Alternative jobs for forest-dependent people stressed

DHAKA, April 28 (BSS) – The government has undertaken a plan to turn the Sundarbans into an attractive tourist spot to protect the world’s largest mangrove forest from extinction, Health Minister Prof Dr AFM Ruhal Haque said today.

He felt the necessity of creating alternative jobs for the ‘forest-dependent’ people, saying that the jobs would surely help cut the dependence of forest-dwellers on forest resources.

He was inaugurating a workshop titled ‘Sundarbans-centric Mass Awareness’ at CSS Ava Centre in Khulna.

Khulna Forest Department at CSS Ava Centre arranged the workshop with support from a four-year project dubbed Sundarbans Environmental and Livelihood Securities’ (SEALS).

Forest conservator M Akbar Hossain presided over the function while Khulna City Corporation Mayor Talukdar Abdul Khalek spoke as the special guest.

Among others, Chief Conservator of Forest M Yunus Ali, Divisional Commissioner M Moshiur Rahman and forest officer Zahir Uddin Ahmed also addressed the program.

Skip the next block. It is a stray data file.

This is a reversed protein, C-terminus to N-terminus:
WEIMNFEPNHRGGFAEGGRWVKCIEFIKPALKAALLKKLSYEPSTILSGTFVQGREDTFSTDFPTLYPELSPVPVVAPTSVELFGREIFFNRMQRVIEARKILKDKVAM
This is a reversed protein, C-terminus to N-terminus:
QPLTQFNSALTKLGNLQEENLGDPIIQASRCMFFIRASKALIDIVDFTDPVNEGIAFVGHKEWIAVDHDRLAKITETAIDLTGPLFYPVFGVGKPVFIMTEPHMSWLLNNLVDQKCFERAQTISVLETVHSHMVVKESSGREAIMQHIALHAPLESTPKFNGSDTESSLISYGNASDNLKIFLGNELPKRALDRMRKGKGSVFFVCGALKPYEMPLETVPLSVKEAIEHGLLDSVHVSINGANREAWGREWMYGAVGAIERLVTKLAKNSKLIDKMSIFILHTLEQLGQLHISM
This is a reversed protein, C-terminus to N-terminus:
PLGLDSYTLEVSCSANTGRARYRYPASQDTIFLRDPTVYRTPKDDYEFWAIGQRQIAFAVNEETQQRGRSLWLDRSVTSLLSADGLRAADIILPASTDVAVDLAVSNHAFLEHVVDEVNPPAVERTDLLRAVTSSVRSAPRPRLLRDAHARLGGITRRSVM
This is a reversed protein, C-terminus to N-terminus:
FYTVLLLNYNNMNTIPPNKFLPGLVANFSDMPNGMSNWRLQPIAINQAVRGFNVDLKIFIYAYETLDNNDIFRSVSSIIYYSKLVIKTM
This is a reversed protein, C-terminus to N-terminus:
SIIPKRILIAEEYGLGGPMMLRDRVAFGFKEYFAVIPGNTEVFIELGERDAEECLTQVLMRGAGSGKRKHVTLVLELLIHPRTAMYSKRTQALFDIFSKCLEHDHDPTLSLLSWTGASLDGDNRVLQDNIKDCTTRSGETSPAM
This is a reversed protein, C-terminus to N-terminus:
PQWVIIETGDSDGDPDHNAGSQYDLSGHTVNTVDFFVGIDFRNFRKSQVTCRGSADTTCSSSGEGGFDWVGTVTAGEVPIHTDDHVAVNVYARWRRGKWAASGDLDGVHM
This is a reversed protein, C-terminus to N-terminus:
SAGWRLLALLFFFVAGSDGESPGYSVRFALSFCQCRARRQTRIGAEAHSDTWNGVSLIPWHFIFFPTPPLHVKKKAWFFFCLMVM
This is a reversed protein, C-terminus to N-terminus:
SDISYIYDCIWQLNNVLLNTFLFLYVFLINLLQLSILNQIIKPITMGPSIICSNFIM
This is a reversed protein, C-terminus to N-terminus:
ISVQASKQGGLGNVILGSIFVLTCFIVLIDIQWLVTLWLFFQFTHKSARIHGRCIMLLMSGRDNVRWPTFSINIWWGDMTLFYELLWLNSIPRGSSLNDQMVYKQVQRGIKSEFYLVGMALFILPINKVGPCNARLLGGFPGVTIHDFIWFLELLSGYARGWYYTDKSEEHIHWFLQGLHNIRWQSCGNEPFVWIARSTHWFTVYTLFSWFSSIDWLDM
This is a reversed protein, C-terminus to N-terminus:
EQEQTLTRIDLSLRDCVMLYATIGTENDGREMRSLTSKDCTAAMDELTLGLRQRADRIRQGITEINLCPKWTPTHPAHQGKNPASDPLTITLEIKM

Ruhal called upon the forest officials, locals and professionals of different sectors to work in a coordinated manner for protecting the Sundarbans.

The speakers informed that as many as 25 lakh people, of them six lakh directly, are dependent on the Sundarbans and the rate of dependence on the forest resources is on the rise. The project is being implemented since 2011 at a cost of Taka 127.92 crore with financial support from the European Union (EU).

The project is aimed at increasing the skills of forest officials and lessening the dependence of forest people on forest resources by providing them with alternative job opportunities.

The Sundarbans stretches from Bangladesh into India’s coastal belt in West Bengal.

The area of the Bangladesh Sundarbans is roughly 6017 square kilometre, of which roughly 1874 square kilometre is water area and only 1400 square kilometre of the total Sundarbans forest is declared as protected area.

It features a complex network of tidal waterways, mudflats and small islands of salt-tolerant mangrove forests.

The area is home to a wide range of fauna, with the Royal Bengal Tiger being the most famous, but also including many birds, spotted deer, crocodiles and snakes to feast nature’s bounty.